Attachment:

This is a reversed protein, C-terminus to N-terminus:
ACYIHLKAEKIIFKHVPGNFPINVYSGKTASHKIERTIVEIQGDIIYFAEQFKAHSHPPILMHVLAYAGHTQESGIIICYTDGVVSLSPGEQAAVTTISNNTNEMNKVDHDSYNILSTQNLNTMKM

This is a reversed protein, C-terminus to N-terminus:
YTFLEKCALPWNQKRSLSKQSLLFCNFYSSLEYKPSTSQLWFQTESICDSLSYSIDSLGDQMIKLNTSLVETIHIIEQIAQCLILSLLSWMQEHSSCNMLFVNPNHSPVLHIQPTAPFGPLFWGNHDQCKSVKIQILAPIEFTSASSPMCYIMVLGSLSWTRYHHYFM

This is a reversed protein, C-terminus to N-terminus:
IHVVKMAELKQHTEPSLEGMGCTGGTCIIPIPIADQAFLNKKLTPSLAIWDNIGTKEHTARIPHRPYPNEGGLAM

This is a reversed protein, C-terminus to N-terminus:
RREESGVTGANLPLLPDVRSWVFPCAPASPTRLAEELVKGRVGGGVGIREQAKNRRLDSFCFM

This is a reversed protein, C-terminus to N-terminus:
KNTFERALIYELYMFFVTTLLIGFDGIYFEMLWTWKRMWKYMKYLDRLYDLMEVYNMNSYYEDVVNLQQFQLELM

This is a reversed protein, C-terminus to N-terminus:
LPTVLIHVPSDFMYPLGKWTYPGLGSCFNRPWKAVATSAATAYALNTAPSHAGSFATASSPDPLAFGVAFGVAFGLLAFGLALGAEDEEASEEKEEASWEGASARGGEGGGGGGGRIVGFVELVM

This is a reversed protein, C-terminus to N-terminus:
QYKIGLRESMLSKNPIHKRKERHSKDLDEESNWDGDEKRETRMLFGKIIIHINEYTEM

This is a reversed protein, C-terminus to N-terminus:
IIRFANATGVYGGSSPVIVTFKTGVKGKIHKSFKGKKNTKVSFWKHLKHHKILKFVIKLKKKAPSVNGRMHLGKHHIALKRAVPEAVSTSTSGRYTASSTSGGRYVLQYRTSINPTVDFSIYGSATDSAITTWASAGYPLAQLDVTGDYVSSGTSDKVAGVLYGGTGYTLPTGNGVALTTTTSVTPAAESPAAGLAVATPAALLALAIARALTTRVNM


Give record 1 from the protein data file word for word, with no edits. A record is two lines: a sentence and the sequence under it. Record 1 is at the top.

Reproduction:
This is a reversed protein, C-terminus to N-terminus:
ACYIHLKAEKIIFKHVPGNFPINVYSGKTASHKIERTIVEIQGDIIYFAEQFKAHSHPPILMHVLAYAGHTQESGIIICYTDGVVSLSPGEQAAVTTISNNTNEMNKVDHDSYNILSTQNLNTMKM